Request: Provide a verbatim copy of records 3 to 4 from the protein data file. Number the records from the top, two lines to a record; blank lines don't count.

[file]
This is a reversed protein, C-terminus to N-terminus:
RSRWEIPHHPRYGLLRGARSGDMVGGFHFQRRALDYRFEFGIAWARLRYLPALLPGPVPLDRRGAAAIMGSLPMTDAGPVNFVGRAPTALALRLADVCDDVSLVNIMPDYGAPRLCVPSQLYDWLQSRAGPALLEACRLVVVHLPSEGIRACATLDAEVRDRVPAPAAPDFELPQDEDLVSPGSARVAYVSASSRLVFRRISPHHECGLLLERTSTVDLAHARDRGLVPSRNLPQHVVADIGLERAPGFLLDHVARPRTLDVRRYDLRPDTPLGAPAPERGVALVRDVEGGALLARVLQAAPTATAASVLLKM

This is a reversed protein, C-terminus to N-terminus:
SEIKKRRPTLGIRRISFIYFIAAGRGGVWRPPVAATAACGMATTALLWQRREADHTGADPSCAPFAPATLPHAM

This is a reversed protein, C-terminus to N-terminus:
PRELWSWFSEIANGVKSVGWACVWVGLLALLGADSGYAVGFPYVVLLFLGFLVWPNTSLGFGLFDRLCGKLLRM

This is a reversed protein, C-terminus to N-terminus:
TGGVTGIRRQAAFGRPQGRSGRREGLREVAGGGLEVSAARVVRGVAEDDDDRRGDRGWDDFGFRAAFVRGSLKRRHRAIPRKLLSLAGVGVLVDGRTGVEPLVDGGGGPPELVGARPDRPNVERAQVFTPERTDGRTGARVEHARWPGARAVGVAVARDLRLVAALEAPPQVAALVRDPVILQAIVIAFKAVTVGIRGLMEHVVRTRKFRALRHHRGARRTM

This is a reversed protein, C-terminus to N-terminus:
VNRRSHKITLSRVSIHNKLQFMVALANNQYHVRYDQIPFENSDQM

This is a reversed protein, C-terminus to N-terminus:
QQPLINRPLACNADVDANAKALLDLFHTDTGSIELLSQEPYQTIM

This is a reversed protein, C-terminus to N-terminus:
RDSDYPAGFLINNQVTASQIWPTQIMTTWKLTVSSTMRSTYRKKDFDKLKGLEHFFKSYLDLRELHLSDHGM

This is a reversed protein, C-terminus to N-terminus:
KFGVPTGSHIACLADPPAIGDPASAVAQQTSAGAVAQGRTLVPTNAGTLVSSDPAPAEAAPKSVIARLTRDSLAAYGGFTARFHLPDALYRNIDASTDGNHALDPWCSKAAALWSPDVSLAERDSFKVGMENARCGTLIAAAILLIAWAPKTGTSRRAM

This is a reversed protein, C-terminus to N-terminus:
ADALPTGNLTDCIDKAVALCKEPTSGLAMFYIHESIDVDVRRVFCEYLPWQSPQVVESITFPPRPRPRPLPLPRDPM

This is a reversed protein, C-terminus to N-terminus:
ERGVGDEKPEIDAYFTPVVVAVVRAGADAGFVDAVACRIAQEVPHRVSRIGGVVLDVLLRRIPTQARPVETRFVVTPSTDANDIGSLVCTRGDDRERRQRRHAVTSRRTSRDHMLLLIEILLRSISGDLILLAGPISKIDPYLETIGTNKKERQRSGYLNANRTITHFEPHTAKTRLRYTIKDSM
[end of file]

This is a reversed protein, C-terminus to N-terminus:
PRELWSWFSEIANGVKSVGWACVWVGLLALLGADSGYAVGFPYVVLLFLGFLVWPNTSLGFGLFDRLCGKLLRM

This is a reversed protein, C-terminus to N-terminus:
TGGVTGIRRQAAFGRPQGRSGRREGLREVAGGGLEVSAARVVRGVAEDDDDRRGDRGWDDFGFRAAFVRGSLKRRHRAIPRKLLSLAGVGVLVDGRTGVEPLVDGGGGPPELVGARPDRPNVERAQVFTPERTDGRTGARVEHARWPGARAVGVAVARDLRLVAALEAPPQVAALVRDPVILQAIVIAFKAVTVGIRGLMEHVVRTRKFRALRHHRGARRTM